My sister and I have embarked on a monumental task. We have a goal, an endgame. We are laser beam focused, spurred on by small successes and a vision of glory.
No, we are not planning a summer hike up the side of Mt. Kilimanjaro or backpacking across the continental United States. We are cleaning/de-cluttering/and deeply organizing my basement. If you had seen it before we started, you would understand why this feels so herculean. And also, why you have not been invited to see it.
My basement is where memories and half-filled cardboard boxes go to die. It is the keeper of things. The space for taxable good intentions and not-yet-started Pinterest projects. Bicycles, baby clothes, and broken toys create a macabre consignment section. Birthday banners and rolls of 90% off Christmas wrap commemorate with each other about their unused potential. Awards (that I forgot I won) from college lay on their sides, the bin mate of old Jonathan Brandis teen beat posters and New Kids On the Block buttons as big as my daughter’s face. Not the 3 year old, the 8 year old.
My basement is unfinished, mostly not insolated, and probably boasts a proud lineage of descendants from the first spider families to move in when our home was built over a hundred years ago. I think if I looked close enough, I would see a tiny gallery of golden frames on one of the beams, showcasing this patriarchal history.
And while I love all the woodwork, leaded glass windows, and pocket doors that come with living in an old house, the basement is not my favorite. It’s probably more accurate to call it a cellar, but as there is no wine stored down there, that title seems terrifying. Especially since the original furnace still works, which makes me both grateful, and sorry that I spent so much of my childhood watching scary movies.
So, there we were. Standing on the concrete floor, trying to live out the homemaker’s version of Pretty in Pink, and make something beautiful from something far less than appealing. “Oh, look what I found, Jess,” my sister called from across the dungeon. She handed me an unassuming silver bin, it’s lid snapped shut on only one side, and laying askew. I opened it, not thinking anything of it. Isn’t that usually the way great things come to us, wrapped in the ordinary and waiting for us to look further?
Inside this bin was a cobalt box that I hadn’t seen in years, probably a decade or more. My brain prickled with the beginning of recognition. Opening the box, I found dozens and dozens of cards and letters from my grandfather, 18 years worth. How had I forgotten that he always wrote to me? I couldn’t fathom.
I stood there, the foam soles of my Nikes pushing back against the hardness of the floor, and melted. I read letter after letter, card after card. I will confess to you that when I was done, not only was I crying, but I was different.
I had forgotten that I was so loved.
So often when I think about my childhood lately I think about all the lack. But I was loved, you guys. I was loved enough. And somehow I forgot that.
My grandpa was the kind of person you could make a movie about, and still not understand after an hour and a half, just how great a man he was. I knew it as a child, and I knew it when he passed three weeks before my high school graduation. But knowing it as an adult feels different. Reading those letters, felt like reading a crucial chapter of my life that I had accidentally left out.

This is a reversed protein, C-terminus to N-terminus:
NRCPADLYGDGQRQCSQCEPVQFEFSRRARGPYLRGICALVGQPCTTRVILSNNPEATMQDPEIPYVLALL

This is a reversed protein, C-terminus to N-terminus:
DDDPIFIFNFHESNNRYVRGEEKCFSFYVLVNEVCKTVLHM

Everything these days seems to be about identity. We are broken up into columns and rows of who’s and what’s and ins and outs. We are divided, united, and talked about. We are a people condensed into two hundred words or less, a profile page that shows us at our best.
My name is Jessica Rae. I am a wife, mother, friend. I work with foster kids. I like to write, and shop (thus the horror-filled basement). I enjoy travel and the arts, time with my family and friends. I like belly laughs and good wine, and movies with happy endings. I love poetry and music, and orange colored days, when the sky fades from blue to sherbet to the palest ballet of pink. I love people, people are amazing. I love kindness, and mercy, but also justice. I have freckles on my right upper arm that exactly replicate Ursa Major. I love the truth, and those who are brave.
I, I, I. It’s a lot, right? A lot of I’s? But we know this, right? We know exactly who we are, what we are, what we want to be, and feel the sting of what we aren’t, don’t we? And yet, somehow when I was making my lists, I forgot to include that part of who I am. I am loved. I belonged. I was welcomed, and cherished.
A man with dancing blue eyes loved me with fatherly affection. He thought I was worth writing those letters. Even though he worked six days a week, from open to close, standing on tired feet, hands wracked by arthritic pain, he still wrote. He still visited. He showered us with gifts in his home. He taught me how to fish, and to clean and cook what we caught. He took us camping, and out for walks. He gave me his time and attention, and his misspelled words. And, if I’m honest, that seems like more of a gift. The letters aren’t perfect. They have probably at least 3 misspelled words each, some more.
And while my sister and I will keep plunging forward, for that day, I had found what I was looking for. The box is sitting on my dresser now, where it belongs. I see it when I wake up, and when I go to bed. Those feelings of lack can stay with the spiders, they don’t fit in my house anymore. Truthfully, they never did.
I’ve replaced them with words that fit. Words that are actually a part of who I am.
I am Jessica Rae, and I am “verry verry loved.”